Bottom line question for judges:
“Which team would you hire?”

VCIC Judging Criteria Overview
(see actual judge form here)

New in 2019 — no negotiations!

The negotiations phase of the competition was dropped in 2019.
We will use that reclaimed 30 minutes to give judges 5 more minutes per team
to look at your written deliverables prior to your partner meeting.


  • There is a lot of room for interpretation in these criteria, and different VCs, firms and geographical regions will have different cultures and opinions about how to be the “best VC.” It is worth looking at your specific event website to see who is judging the event to get an idea what they might be looking for. For example, if there are a lot of corporate VC judges at your event, you can expect that they may interpret the criteria differently than seed investors would.
  • Don’t let the “points” above confuse you; the process is more qualitative than quantitative. An analogy might be the Olympics or a beauty pageant: everybody competing is very smart and talented. The judges have the difficult challenge of assessing which team would be the “best VC.” Often this means fishing for mistakes to rule out some teams.
  • In the hunt for mistakes, some judges may dive deeply into the term sheet to see how much the team understands the implications and intricacies of each term. This can seem frustratingly trivial, but it is one way to differentiate teams.
  • When it comes to the key terms, particularly the investment size and pre-money valuation, the judges want to hear that you are thinking like a VC. Make sure to watch the training videos and take a look at the VC Razor Return Analysis Worksheet.
  • Judges also care a lot about how you demonstrate value as a firm, as this is an important part of the business (especially in boom times). This creates a dilemma for young teams who don’t really have any experience or a network. How much should you game it? There is no single strategy that works best. We recommend being natural and demonstrating that you’ve thought it through, while not being too goofy on the gaming it front. For example, don’t recommend your uncle Bill Gates as a board member, but DO check LinkedIn and find someone who would be a good fit, and perhaps game it by saying that individual is an entrepreneur-in-residence with your firm.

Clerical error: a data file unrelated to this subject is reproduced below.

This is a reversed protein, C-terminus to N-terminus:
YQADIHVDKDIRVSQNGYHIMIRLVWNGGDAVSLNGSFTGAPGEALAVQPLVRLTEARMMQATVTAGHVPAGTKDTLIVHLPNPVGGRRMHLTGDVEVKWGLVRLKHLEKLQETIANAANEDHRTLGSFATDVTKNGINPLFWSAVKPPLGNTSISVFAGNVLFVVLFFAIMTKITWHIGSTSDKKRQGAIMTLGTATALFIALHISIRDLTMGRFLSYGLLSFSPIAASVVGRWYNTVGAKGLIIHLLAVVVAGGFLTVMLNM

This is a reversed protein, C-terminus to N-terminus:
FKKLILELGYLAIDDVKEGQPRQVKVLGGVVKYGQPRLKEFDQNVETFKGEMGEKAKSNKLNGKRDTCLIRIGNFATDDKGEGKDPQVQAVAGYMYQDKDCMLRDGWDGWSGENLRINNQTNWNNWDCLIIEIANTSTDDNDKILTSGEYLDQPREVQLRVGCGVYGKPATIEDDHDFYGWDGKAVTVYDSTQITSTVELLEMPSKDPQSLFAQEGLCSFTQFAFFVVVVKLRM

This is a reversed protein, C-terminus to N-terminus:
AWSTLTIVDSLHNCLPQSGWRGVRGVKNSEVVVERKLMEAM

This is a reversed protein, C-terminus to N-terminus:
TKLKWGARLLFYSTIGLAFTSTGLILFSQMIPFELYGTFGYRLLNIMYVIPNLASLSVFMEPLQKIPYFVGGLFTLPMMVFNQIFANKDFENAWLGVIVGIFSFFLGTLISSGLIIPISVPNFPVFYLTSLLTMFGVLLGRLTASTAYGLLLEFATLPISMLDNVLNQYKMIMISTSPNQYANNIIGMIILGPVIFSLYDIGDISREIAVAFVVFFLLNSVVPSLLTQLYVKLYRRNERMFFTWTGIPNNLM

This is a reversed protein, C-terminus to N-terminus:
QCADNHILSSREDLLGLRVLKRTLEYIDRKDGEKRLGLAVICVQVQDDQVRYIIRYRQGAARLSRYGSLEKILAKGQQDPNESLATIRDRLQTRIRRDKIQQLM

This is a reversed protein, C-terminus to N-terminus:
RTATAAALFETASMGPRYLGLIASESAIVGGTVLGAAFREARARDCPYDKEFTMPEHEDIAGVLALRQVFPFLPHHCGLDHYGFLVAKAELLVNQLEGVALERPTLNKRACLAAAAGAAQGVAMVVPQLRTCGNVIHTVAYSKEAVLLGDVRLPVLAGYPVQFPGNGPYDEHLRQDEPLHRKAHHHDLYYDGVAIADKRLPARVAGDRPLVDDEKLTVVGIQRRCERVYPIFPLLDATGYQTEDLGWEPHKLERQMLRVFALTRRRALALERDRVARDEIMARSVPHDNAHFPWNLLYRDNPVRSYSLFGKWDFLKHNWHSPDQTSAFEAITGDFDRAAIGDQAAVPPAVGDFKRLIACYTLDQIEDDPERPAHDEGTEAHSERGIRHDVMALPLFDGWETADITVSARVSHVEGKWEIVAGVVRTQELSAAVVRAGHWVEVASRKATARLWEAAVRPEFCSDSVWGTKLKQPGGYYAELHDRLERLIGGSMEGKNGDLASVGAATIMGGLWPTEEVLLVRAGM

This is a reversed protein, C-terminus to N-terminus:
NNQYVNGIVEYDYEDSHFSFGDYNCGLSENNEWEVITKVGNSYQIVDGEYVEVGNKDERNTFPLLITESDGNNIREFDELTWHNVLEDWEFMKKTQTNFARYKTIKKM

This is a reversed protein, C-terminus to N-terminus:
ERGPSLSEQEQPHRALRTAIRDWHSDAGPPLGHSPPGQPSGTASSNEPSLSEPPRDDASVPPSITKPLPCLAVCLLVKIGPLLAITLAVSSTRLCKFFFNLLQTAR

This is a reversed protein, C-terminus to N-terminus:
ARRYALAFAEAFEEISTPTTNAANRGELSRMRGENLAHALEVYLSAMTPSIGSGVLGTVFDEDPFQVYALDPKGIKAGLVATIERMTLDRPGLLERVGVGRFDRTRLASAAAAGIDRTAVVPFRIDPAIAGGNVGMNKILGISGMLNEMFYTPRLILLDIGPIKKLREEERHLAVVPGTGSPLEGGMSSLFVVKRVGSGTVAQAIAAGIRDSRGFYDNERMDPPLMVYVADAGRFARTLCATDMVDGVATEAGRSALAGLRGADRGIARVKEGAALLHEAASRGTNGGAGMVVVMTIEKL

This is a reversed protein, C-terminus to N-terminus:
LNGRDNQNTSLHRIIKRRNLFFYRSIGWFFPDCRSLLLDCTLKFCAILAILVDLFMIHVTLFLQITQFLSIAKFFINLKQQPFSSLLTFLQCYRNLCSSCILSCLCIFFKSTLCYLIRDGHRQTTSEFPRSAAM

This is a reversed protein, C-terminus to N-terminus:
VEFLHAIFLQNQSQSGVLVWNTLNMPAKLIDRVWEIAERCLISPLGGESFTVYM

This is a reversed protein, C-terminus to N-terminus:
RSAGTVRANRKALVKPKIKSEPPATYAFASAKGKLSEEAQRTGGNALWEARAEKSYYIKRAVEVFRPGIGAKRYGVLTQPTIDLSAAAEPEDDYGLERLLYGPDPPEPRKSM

• When you receive feedback at the end of the day, you will often hear that you made some technical mistake that may seem trivial to your team. This may be because that technical mistake was the easiest thing to point to rather than the complexity of, say, a really bad performance in due diligence caused in part by your abrasive personalities, which can be difficult feedback to give. Keep in mind that it is rarely for some single reason that your team did not win (just like it is almost never a single reason people break up with one another, though they may point to one).
  • The way the judging works is that each judge keeps notes and scores along the way on a judging form. After the partner meetings, each judges votes for their #1, #2 and #3 team, given the question, which team would you hire? We do not collect the forms. We encourage the judges to use those for feedback.
  • To get the winners, we score 3 points for every #1 vote, 2 points for every #2 vote, and 1 point for every #3 vote. We ask the judges to vote with no discussion or deliberations so that we can get back to the teams with more time for one-on-one feedback at the end of the day.


  • How well did the team cover what you consider the key issues/questions?
  • How did the team seem to understand the business opportunity and strategy?
  • To what level was the team able to establish appropriate rapport with the entrepreneur?
  • How appropriately did the team lead/control the meeting?
  • How well did the team dig into the right issues?
  • How skilled was the team at getting information (not just asking a list of questions)?
  • To what level did the team appropriately demonstrate their value as a VC firm to the entrepreneur?
  • How well did the team demonstrate an understanding of the financial requirements of this deal?
  • How well did the group appear to work together as a team (as best you can tell)?

TERM SHEET (20 pts)

  • Reasons to invest
  • Reasons not to invest
  • Overall decision
  • Aligned interests between VC and entrepreneur
  • Valuation, investment size, syndicate, fund fit, option pool, other terms


  • Demonstrated VC knowledge
  • Adequately explained deal
  • Addressed key issues
  • Confident and convincing
  • All members contributed